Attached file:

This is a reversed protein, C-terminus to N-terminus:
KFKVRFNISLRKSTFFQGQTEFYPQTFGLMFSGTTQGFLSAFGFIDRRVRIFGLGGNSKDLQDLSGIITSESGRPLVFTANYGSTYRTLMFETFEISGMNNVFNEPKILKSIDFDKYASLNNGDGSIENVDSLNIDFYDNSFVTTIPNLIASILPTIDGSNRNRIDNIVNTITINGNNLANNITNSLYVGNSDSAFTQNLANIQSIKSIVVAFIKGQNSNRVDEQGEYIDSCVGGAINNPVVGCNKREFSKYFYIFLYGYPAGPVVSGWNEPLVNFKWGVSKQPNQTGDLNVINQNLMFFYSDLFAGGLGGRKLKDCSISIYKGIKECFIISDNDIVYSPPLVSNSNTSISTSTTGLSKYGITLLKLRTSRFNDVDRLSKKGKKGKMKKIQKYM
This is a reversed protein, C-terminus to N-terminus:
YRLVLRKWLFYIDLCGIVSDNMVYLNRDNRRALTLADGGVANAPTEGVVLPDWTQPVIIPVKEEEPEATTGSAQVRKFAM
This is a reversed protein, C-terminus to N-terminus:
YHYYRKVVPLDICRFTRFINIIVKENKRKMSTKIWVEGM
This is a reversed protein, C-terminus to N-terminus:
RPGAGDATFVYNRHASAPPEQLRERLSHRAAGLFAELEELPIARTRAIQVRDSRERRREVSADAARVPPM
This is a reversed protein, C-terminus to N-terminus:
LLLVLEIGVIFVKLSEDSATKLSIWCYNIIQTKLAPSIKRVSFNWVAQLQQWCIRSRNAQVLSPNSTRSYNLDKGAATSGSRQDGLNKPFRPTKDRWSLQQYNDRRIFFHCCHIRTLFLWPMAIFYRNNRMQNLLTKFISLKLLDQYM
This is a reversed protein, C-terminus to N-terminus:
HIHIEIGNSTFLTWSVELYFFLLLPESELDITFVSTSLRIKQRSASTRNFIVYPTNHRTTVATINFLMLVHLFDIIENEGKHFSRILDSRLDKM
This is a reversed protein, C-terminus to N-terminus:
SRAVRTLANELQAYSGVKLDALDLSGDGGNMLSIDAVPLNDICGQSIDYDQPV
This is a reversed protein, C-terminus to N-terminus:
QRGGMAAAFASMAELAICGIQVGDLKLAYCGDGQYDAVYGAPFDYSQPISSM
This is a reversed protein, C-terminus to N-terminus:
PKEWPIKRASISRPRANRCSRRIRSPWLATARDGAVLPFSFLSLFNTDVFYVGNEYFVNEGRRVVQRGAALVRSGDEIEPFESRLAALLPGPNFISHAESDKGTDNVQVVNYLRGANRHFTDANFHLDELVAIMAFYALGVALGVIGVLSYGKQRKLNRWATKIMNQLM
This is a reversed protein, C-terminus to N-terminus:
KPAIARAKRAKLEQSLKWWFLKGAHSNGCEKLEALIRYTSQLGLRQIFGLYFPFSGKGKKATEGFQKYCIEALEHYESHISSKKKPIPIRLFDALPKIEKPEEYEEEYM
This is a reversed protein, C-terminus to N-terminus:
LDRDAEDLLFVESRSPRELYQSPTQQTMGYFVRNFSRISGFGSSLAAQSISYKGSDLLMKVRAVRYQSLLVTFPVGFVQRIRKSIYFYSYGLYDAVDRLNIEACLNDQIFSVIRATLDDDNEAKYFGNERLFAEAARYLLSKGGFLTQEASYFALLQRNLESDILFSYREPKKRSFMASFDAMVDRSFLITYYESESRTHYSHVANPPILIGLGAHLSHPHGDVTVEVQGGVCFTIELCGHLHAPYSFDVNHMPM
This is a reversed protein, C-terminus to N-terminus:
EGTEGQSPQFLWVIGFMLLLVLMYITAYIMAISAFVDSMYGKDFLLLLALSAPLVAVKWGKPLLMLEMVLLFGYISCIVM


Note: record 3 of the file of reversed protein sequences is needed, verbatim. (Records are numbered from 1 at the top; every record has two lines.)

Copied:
This is a reversed protein, C-terminus to N-terminus:
YHYYRKVVPLDICRFTRFINIIVKENKRKMSTKIWVEGM